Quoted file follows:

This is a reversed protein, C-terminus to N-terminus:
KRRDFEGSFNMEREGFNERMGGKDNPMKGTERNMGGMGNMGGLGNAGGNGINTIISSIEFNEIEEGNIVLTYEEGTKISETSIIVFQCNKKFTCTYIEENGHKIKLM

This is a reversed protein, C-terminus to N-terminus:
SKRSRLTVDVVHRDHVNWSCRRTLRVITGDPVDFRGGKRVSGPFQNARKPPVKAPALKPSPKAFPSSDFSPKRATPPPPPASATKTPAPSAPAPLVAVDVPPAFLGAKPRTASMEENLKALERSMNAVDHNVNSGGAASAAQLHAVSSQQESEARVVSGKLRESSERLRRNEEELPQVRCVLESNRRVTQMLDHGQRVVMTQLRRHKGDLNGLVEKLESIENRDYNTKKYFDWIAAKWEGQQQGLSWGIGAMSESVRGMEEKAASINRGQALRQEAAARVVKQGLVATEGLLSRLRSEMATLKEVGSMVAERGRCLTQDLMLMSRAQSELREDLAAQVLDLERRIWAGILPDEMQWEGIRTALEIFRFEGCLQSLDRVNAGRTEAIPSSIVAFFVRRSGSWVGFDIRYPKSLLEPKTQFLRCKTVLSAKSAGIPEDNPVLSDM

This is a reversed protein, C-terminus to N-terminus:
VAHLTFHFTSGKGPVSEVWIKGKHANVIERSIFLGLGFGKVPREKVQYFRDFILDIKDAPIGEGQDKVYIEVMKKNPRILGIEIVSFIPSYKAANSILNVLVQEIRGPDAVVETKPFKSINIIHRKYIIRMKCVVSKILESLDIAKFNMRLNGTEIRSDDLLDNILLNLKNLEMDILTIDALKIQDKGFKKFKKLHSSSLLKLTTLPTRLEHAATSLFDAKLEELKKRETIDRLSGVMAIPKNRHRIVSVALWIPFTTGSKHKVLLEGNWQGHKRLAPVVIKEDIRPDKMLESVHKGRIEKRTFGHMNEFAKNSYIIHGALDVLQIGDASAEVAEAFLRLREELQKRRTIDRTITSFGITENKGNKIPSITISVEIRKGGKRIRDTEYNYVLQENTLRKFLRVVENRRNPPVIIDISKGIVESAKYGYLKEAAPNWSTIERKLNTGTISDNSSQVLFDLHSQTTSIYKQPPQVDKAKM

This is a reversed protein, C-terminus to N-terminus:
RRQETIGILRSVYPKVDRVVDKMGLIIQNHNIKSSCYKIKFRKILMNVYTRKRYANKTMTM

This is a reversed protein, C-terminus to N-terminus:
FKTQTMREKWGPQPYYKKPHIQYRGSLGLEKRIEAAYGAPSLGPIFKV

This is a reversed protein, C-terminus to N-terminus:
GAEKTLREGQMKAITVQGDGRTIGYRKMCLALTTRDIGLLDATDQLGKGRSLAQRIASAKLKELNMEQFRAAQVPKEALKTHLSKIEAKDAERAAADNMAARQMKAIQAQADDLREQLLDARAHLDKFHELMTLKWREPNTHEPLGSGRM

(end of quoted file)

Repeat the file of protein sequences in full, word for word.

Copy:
This is a reversed protein, C-terminus to N-terminus:
KRRDFEGSFNMEREGFNERMGGKDNPMKGTERNMGGMGNMGGLGNAGGNGINTIISSIEFNEIEEGNIVLTYEEGTKISETSIIVFQCNKKFTCTYIEENGHKIKLM

This is a reversed protein, C-terminus to N-terminus:
SKRSRLTVDVVHRDHVNWSCRRTLRVITGDPVDFRGGKRVSGPFQNARKPPVKAPALKPSPKAFPSSDFSPKRATPPPPPASATKTPAPSAPAPLVAVDVPPAFLGAKPRTASMEENLKALERSMNAVDHNVNSGGAASAAQLHAVSSQQESEARVVSGKLRESSERLRRNEEELPQVRCVLESNRRVTQMLDHGQRVVMTQLRRHKGDLNGLVEKLESIENRDYNTKKYFDWIAAKWEGQQQGLSWGIGAMSESVRGMEEKAASINRGQALRQEAAARVVKQGLVATEGLLSRLRSEMATLKEVGSMVAERGRCLTQDLMLMSRAQSELREDLAAQVLDLERRIWAGILPDEMQWEGIRTALEIFRFEGCLQSLDRVNAGRTEAIPSSIVAFFVRRSGSWVGFDIRYPKSLLEPKTQFLRCKTVLSAKSAGIPEDNPVLSDM

This is a reversed protein, C-terminus to N-terminus:
VAHLTFHFTSGKGPVSEVWIKGKHANVIERSIFLGLGFGKVPREKVQYFRDFILDIKDAPIGEGQDKVYIEVMKKNPRILGIEIVSFIPSYKAANSILNVLVQEIRGPDAVVETKPFKSINIIHRKYIIRMKCVVSKILESLDIAKFNMRLNGTEIRSDDLLDNILLNLKNLEMDILTIDALKIQDKGFKKFKKLHSSSLLKLTTLPTRLEHAATSLFDAKLEELKKRETIDRLSGVMAIPKNRHRIVSVALWIPFTTGSKHKVLLEGNWQGHKRLAPVVIKEDIRPDKMLESVHKGRIEKRTFGHMNEFAKNSYIIHGALDVLQIGDASAEVAEAFLRLREELQKRRTIDRTITSFGITENKGNKIPSITISVEIRKGGKRIRDTEYNYVLQENTLRKFLRVVENRRNPPVIIDISKGIVESAKYGYLKEAAPNWSTIERKLNTGTISDNSSQVLFDLHSQTTSIYKQPPQVDKAKM

This is a reversed protein, C-terminus to N-terminus:
RRQETIGILRSVYPKVDRVVDKMGLIIQNHNIKSSCYKIKFRKILMNVYTRKRYANKTMTM

This is a reversed protein, C-terminus to N-terminus:
FKTQTMREKWGPQPYYKKPHIQYRGSLGLEKRIEAAYGAPSLGPIFKV

This is a reversed protein, C-terminus to N-terminus:
GAEKTLREGQMKAITVQGDGRTIGYRKMCLALTTRDIGLLDATDQLGKGRSLAQRIASAKLKELNMEQFRAAQVPKEALKTHLSKIEAKDAERAAADNMAARQMKAIQAQADDLREQLLDARAHLDKFHELMTLKWREPNTHEPLGSGRM